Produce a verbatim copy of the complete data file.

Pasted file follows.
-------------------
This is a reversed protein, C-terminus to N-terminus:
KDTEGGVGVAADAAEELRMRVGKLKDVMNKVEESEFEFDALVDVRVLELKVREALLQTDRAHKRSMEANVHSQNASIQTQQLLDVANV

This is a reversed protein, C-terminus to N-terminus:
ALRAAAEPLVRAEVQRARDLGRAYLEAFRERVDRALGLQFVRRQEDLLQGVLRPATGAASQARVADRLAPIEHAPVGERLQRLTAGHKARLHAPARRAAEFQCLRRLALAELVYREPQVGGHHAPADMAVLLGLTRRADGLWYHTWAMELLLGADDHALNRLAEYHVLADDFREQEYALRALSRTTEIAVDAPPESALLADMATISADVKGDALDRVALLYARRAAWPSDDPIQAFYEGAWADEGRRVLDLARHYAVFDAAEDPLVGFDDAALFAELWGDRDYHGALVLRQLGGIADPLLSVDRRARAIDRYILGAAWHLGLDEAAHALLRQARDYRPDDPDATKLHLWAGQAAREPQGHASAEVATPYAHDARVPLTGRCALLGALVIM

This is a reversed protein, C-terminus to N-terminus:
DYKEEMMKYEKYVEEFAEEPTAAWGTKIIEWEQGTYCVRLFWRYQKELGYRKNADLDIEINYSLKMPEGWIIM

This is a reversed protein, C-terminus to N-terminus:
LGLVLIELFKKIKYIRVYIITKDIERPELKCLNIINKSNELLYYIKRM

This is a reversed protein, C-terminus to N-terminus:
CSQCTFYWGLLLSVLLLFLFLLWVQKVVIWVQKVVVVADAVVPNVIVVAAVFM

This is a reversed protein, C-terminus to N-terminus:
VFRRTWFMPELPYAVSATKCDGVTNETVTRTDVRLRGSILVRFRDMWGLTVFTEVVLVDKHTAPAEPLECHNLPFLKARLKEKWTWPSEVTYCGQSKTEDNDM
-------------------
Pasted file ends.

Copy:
This is a reversed protein, C-terminus to N-terminus:
KDTEGGVGVAADAAEELRMRVGKLKDVMNKVEESEFEFDALVDVRVLELKVREALLQTDRAHKRSMEANVHSQNASIQTQQLLDVANV

This is a reversed protein, C-terminus to N-terminus:
ALRAAAEPLVRAEVQRARDLGRAYLEAFRERVDRALGLQFVRRQEDLLQGVLRPATGAASQARVADRLAPIEHAPVGERLQRLTAGHKARLHAPARRAAEFQCLRRLALAELVYREPQVGGHHAPADMAVLLGLTRRADGLWYHTWAMELLLGADDHALNRLAEYHVLADDFREQEYALRALSRTTEIAVDAPPESALLADMATISADVKGDALDRVALLYARRAAWPSDDPIQAFYEGAWADEGRRVLDLARHYAVFDAAEDPLVGFDDAALFAELWGDRDYHGALVLRQLGGIADPLLSVDRRARAIDRYILGAAWHLGLDEAAHALLRQARDYRPDDPDATKLHLWAGQAAREPQGHASAEVATPYAHDARVPLTGRCALLGALVIM

This is a reversed protein, C-terminus to N-terminus:
DYKEEMMKYEKYVEEFAEEPTAAWGTKIIEWEQGTYCVRLFWRYQKELGYRKNADLDIEINYSLKMPEGWIIM

This is a reversed protein, C-terminus to N-terminus:
LGLVLIELFKKIKYIRVYIITKDIERPELKCLNIINKSNELLYYIKRM

This is a reversed protein, C-terminus to N-terminus:
CSQCTFYWGLLLSVLLLFLFLLWVQKVVIWVQKVVVVADAVVPNVIVVAAVFM

This is a reversed protein, C-terminus to N-terminus:
VFRRTWFMPELPYAVSATKCDGVTNETVTRTDVRLRGSILVRFRDMWGLTVFTEVVLVDKHTAPAEPLECHNLPFLKARLKEKWTWPSEVTYCGQSKTEDNDM